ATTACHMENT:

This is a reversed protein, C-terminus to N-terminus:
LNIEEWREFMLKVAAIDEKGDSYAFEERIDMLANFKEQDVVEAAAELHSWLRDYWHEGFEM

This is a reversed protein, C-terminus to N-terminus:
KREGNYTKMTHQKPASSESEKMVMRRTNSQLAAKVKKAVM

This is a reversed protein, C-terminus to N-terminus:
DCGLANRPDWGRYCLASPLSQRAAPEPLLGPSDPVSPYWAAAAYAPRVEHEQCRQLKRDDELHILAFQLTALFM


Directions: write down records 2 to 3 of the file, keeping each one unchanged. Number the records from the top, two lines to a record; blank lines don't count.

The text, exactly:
This is a reversed protein, C-terminus to N-terminus:
KREGNYTKMTHQKPASSESEKMVMRRTNSQLAAKVKKAVM

This is a reversed protein, C-terminus to N-terminus:
DCGLANRPDWGRYCLASPLSQRAAPEPLLGPSDPVSPYWAAAAYAPRVEHEQCRQLKRDDELHILAFQLTALFM